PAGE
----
The Innovation Game in Which Industry Scores Big: Part 1

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Part 1: Broadening the playing field

I love innovation. Like most of my engineering peers, I discovered the joy of technology as a child who developed a passion for electronics in second grade. I easily could see the journey ahead, leading me through many inquisitive years at the Don Bosco School in Calcutta, India, to become a Jagadis Bose National Science Talent Search (JBNSTS) Fellow. From there, my journey took me through the Indian Institute of Technology, Kharagpur, for my undergraduate and University of Illinois for graduate school. After over 20 years in rewarding academic posts and 10 years of work in the corporate world, I ultimately came to Schneider Electric. Here, I lead a global R&D organization with over 8,000 team members, five R&D hubs, and a €1.25 billion annual investment.

Today, that fascinating spark of innovation is just as strong as it was decades ago when I entered this magical world of making things that have impact and relevance. For we are on an exciting innovation journey as the global specialist in energy management and automation. Most recently, our latest IoT-ready EcoStruxure™ architecture is the crowning achievement of Innovation At Every Level across our four key business markets: building, industry, data center, and grid.

Listening to our customers

But EcoStruxure didn’t just happen in a Schneider Electric vacuum. True, our core R&D continues to build on Schneider’s expertise in circuit breakers, UPS, automation and control, and more. But it took a major shift in our R&D thinking and approach to bring to fruition our EcoStruxure architecture and technology platform as a tested and validated, holistic, interoperable system of connected products; edge control technology; and apps, analytics, and services. In short, we had to embrace what was happening outside us and be open to new ideas.

We no longer could take a “waterfall” approach to R&D: “If they build it, they will come.” Instead, by bolstering accountability for projects and proactively gaining meaningful customer insights, we vastly improved our R&D footprint and competencies. It’s simple: the world had gone digital, and our R&D efforts had to respond accordingly.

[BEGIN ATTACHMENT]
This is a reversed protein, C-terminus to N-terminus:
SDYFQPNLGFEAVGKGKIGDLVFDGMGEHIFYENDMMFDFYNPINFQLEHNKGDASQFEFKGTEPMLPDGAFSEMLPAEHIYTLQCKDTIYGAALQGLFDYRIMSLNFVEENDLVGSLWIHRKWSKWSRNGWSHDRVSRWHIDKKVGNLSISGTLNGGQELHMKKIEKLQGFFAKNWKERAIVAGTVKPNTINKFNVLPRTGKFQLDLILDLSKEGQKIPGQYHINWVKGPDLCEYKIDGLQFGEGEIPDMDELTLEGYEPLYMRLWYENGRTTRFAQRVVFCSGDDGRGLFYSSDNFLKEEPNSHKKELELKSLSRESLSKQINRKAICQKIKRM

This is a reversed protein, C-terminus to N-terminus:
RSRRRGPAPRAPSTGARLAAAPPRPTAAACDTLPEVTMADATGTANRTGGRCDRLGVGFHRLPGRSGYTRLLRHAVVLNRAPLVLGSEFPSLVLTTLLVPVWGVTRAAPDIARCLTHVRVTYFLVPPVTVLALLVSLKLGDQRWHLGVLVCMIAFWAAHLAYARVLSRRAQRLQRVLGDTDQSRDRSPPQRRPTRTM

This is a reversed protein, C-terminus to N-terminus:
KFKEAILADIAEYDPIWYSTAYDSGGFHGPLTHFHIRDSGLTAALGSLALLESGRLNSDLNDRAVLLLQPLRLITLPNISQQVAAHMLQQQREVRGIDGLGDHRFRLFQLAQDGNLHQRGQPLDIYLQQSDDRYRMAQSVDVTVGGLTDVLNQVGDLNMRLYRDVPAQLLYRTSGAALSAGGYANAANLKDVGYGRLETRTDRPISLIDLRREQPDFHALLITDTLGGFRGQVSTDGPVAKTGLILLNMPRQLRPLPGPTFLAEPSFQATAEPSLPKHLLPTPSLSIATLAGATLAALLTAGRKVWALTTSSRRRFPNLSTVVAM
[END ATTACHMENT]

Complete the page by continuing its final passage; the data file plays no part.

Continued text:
In the past our products were 100% hardware. Increasingly, our products have a ratio of hardware and software similar to that of a Tesla car (i.e., 60% hardware, 40% software), so we can borrow concepts from software R&D into our product and solutions R&D. Now, we are using lean and agile approaches in our product and solutions R&D. First we initially build a minimal viable product and test it with customers in key markets. Then we develop future versions by doing software upgrades in the field; these upgrades are based on extensive customer feedback and intimacy. This approach is similar to the way Tesla does software upgrades to its cars. The result? Speed and agility.

Discovering innovative treasures

Through open innovation, we partner with a research ecosystem of startups, universities, partners, suppliers, and even customers; we welcome others to our innovation sandbox, so to speak. Before starting any new R&D project, we ask the question: “Is there any startup anywhere is the world that has developed a related product or technology, and will we be able to partner with that startup to bring our solutions faster to market for our customers?”  It is not about the “Not-Invented-Here” (NIH) syndrome. The technologies developed by startups are like individual pearls. As such, our approach to creating new products or solutions is like stringing together a necklace for our customers.

Creating pearls takes time, so when they do form, you know you have found a treasure. Likewise, when you look up from watching grains of sand slip through your fingers in a four-walled sandbox, you gain speed, perspective, inspiration, and agility. What did we discover? A broader, expansive innovation playing field that facilitates the capabilities customers need to compete. For Oil & Gas, this means speed and responsiveness, durability and endurance, and visibility and strategy. Intelligence sits on top of all of these. For example, we’re partnering with the startup Virsec to provide integrated cyber security in our Wonderware™ platform.

We also are exploring the use of co-R&D with some of our system integrator partners such as Cognizant, Tech Mahindra, Accenture, and Capgemini. For example, we work with Cognizant for co-R&D in the Oil & Gas space. Using this approach, we have half a dozen engineers from Schneider working closely together with half a dozen engineers from a partner on an exciting new R&D problem using lean and agile methods. We call this approach INNOVATING FASTER, CHEAPER, AND BETTER.

Now that I think about it, this innovation playing field is not unlike soccer – a sport I loved growing up and continue to enjoy from time to time. In my next post, we’ll take a quick tour of industry’s innovation playing field to see what I mean …


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